Copyright © 2013 Jerry Dunne
The aim of the book is to show the writer how to analyse methodically certain types of source material with the purpose of using it as both an inspiration and a guide in the development of imaginative, insightful and credible ideas for the short story. The source material used here will consist of five different types of literature: the saying, the fable, the poem, the fairy tale, and the historical narrative (modern texts written by historians).
Each type of source material offers a different representation on a mix of character, conflict, theme, point of view, plot, structure, setting, drama, imagery, style, language, irony and humour. Each expresses itself in a fundamentally different way: the saying offers us a universal truth in a witty, ironic and incredibly pithy way; the fable’s tiny tale highlights a specific human flaw through simple characterization in order to express a clear message; the poem inspires and enlightens through imagery and lyricism, creating fresh and deep nuances of emotion, thought and ideas; the fairy tale shows us human nature in a stark and fantastic way which appeals to some deep instinct in us to support the struggle of justice; the historical narrative highlights our human condition on both an individual and a collective level (social, cultural, political, for example) in a factual manner and within a setting unlike our own by default of it being situated in the past. Clearly, each type of source material promotes a unique approach with regards to inspiration and guidance in the development of short story ideas.
The short story has evolved out of literary forms such as fables, legends, myths, fairy tales and parables, all of which started in the folkloric oral tradition. Poetry is an ancient form of literature whose influence on the short story is apparent through its economical and structured use of language, imagery, rhythm, style devices and even character and storylines. The creative intuition and techniques behind many short anecdotal tales, proverbs, sayings and jokes have also contributed to the short story’s development, especially in their use of irony and the twist. By drawing on the older literary forms as inspiration and guide for the creation of our short story ideas, we will come to understand fully what core literary elements the short story shares with these older forms, and also what advances have been made in the modern short story over these older forms; and by working in an analytical and methodical manner directly with our source material we will be able to combine their strengths of technique and creativity with both the strengths of the modern short story and our own imaginations in order to create fresh and effective stories. Once our skills are honed using the older sources, we will move on to the modern historical text where we can draw on very deep levels of character detail, theme, storyline and even plot to give our story ideas and plans an added dynamic boost.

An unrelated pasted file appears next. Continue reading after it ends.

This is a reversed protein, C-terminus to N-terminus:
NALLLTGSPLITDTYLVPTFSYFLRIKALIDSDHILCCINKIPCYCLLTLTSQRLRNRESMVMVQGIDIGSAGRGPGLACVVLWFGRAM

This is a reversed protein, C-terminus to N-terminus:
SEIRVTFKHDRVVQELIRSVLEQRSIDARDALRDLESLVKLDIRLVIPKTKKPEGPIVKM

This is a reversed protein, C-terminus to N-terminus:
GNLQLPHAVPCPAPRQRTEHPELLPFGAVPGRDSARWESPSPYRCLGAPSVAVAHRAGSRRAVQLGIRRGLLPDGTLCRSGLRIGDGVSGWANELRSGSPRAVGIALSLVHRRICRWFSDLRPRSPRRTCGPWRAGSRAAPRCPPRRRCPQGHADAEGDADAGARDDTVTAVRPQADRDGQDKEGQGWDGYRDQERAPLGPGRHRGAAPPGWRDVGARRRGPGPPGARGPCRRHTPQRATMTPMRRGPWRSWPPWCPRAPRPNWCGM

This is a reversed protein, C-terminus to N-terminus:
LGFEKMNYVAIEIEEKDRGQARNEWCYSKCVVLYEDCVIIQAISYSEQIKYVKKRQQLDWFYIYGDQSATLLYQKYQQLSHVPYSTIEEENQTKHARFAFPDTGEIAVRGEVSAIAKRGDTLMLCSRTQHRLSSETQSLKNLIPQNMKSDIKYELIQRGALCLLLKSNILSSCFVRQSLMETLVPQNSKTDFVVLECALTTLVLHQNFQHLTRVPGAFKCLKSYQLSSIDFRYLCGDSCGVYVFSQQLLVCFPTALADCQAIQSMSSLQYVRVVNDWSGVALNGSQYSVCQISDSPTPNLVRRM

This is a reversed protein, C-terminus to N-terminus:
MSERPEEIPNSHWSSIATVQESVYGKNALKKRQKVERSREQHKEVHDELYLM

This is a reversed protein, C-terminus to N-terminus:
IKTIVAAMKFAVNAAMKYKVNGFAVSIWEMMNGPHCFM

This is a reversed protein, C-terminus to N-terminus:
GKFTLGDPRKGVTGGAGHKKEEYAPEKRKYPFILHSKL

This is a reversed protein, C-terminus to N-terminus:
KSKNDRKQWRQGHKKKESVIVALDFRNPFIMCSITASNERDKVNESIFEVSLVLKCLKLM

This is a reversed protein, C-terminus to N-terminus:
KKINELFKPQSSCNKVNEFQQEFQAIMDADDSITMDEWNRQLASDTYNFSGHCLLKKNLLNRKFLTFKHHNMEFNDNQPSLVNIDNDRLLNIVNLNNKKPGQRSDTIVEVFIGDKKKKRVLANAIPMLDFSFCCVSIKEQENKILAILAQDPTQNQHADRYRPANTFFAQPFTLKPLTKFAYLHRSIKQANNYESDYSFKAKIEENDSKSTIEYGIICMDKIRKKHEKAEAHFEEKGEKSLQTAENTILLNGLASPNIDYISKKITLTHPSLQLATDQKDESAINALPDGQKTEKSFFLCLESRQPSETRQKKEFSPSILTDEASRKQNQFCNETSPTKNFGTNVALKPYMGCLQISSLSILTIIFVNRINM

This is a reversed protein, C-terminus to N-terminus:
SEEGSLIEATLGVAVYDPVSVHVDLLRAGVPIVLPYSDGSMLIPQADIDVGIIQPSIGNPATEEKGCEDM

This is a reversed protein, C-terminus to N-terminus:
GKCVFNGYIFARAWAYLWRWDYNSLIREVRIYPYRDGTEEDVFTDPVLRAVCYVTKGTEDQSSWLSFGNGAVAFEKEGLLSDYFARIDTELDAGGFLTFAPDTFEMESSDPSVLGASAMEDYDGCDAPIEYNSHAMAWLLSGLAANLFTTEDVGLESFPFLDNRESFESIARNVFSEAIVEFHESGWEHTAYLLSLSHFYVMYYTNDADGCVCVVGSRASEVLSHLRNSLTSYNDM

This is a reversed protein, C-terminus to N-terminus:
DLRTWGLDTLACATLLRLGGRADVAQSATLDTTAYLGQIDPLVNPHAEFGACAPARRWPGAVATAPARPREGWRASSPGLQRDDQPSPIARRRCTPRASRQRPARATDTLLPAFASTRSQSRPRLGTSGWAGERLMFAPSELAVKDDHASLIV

HOW TO USE THE BOOK
The best way of approaching the book is to read it through once so as to gain an overall impression of the techniques and methods used here. After this first reading, the reader can proceed to work carefully through the chapters. The chapter layout is deliberate. The reader gains knowledge, experience and skills in working with the shorter literary forms before moving on to the last and most difficult chapter.
Chapter 1 gives a breakdown of the short story’s storytelling or literary elements and explains the 3 act plot arc structure. As our analytical technique involves focusing on these storytelling elements throughout the book, and as we will also use the 3 act plot arc structure throughout as a means of structuring the early draft plans and short stories, it would be better to have a good understanding of this chapter before moving on to the body of the book.
It is really recommended that the writer grows familiar with each chapter before moving on to the next, and in particular, that the techniques and methods of the earlier chapters are fully understood before tackling the history chapter. This last chapter has been included because it is the next step on from working with the much easier to manipulate literary material. Once we learn how to handle the historical narrative well, we can apply our newly acquired knowledge and skills to any other type of written material, short or long, suitable for our objectives.
I hope like me the reader will come to celebrate the fact that there exists a vast amount of literary sources from which we can take inspiration and guidance for a never ending amount of imaginative, insightful and credible ideas for our short stories. But I would go even one step further and suggest that the awareness and skills the writer will develop as a consequence of using this book will enable him or her to discover effortlessly great short story ideas out there in the living, breathing world, too.
This book does not teach craftsmanship. It is not a ‘how to write short stories’ book. We will not teach character development, pace, ‘SHOW’ not tell, and so on. The book is aimed at those already familiar with the rudiments of fiction craftsmanship. Some aspects of craft will be considered, especially plot arc structure, but only to a limited extent and only where it impacts directly upon the development of our short story ideas in the early draft stage or in the five short story plans.
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